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Skip to 0 minutes and 16 secondsHi Bill Hi Christophe Is there a fourth mistake that could help us to some improvements. Well, I don't know. Probably in the hallways of the operations research department of a major airline somebody has already figured out what the fourth mistake is, and is busy fixing it. But if I were to make a guess the next big step will be to push the information from the revenue management system into the scheduling . Because three months out, you have to decide the schedules. And you should decide the schedules to put the airplanes with the bigger number of seats in the places where the discounts were not very big, where the last fare you sold was a pretty high fare.

Skip to 0 minutes and 54 secondsBecause that's where the underlying demand is. Because today when you look at the flights, they're ALL full. You don't know where to put the big airplanes and the little airplanes. So you should be putting the big airplanes with the going discount, the flights with the going discount the highest. And the little airplanes with the flights with the going discount the lowest. So we push that information back into the scheduling process. And then, ideally, back into the fleet planning process. So I would say the fourth mistake, if it's a mistake, is that revenue management (and the pricing management that goes with it), should push information back into the schedule planning and fleet planning. A long time in advance.

Skip to 1 minute and 30 secondsTry to fit into the planning in advance. Use the day-to-day information accumulated over the year and use that information to re-cut your schedules once a month and re-cut your fleet once a year. Thank you very much, Bill. Polite applause…

Business talk: Revenue Management in the airline industry

Airlines have been practicing Revenue Management for decades now and are among the early developers of some of the most sophisticated techniques used by other industries today.

But how did it all get started? How have these techniques been implemented?

Can you identify the 3 “big mistakes” that have forced airlines to invent revenue management as we know it today?

Join the discussion

In response to the question above, share your interpretation of Bill Swan’s explanations.

William “Bill” Swan is Chief Economist for Seabury-Airline Planning Group.

Previously and for many years, he was Chief Economist for Boeing Commercial Airplanes. He has worked for United and American Airlines in operations research and strategic planning. He holds a PhD in Transport Systems from MIT. He has been a researcher, an economist and an expert in air transport for many years. He has been one of the early revenue management developers and has followed the evolution of revenue management in air transport since the 70s.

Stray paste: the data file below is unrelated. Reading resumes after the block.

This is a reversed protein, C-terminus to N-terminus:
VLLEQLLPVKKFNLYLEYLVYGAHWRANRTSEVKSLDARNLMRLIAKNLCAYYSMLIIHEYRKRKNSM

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This video is from the free online course:

Manage Your Prices: an Introduction to Pricing Strategy and Revenue Management

École Nationale de l'Aviation Civile

Get a taste of this course

Find out what this course is like by previewing some of the course steps before you join:

  • Case study: the airline manager dilemma
    Case study: the airline manager dilemma

    This cartoon video exposes an easy decision problem of an airline manager of one flight. How to increase his profit with a single price strategy?

  • Consumer welfare
    Consumer welfare

    Is price discrimination good or bad for customers? Before answering, watch Nathalie Lenoir explain the concept of consumer welfare.

  • Price elasticity
    Price elasticity

    When prices change, how much do the quantities demanded change? This is what price elasticity measures. In this article, Nathalie Lenoir explains how.

  • Business talk: Prices and costs in the airline industry
    Business talk: Prices and costs in the airline industry

    How are prices related to costs in the airline industry? Watch airline senior revenue manager Bill Swan share his expertise on that question.

  • A key notion: The Expected Marginal Seat Revenue (EMSR)
    A key notion: The Expected Marginal Seat Revenue (EMSR)

    The notion of Expected Marginal Seat Revenue is central to revenue management. In this article, Christophe Bontemps explains the notion of EMSR.

  • Hundreds of people hitching themselves up to the outsides of a train

    In this article, Christophe Bontemps defines overbooking and illustrates the problem of computing the overbooking rate.

  • Business talk: RM and Customer Relationship Management
    Business talk: RM and Customer Relationship Management

    In this video, Benoît Rottembourg shares his vision on the future of the revenue management. E-retailers, such as Amazon, should use these techniques.

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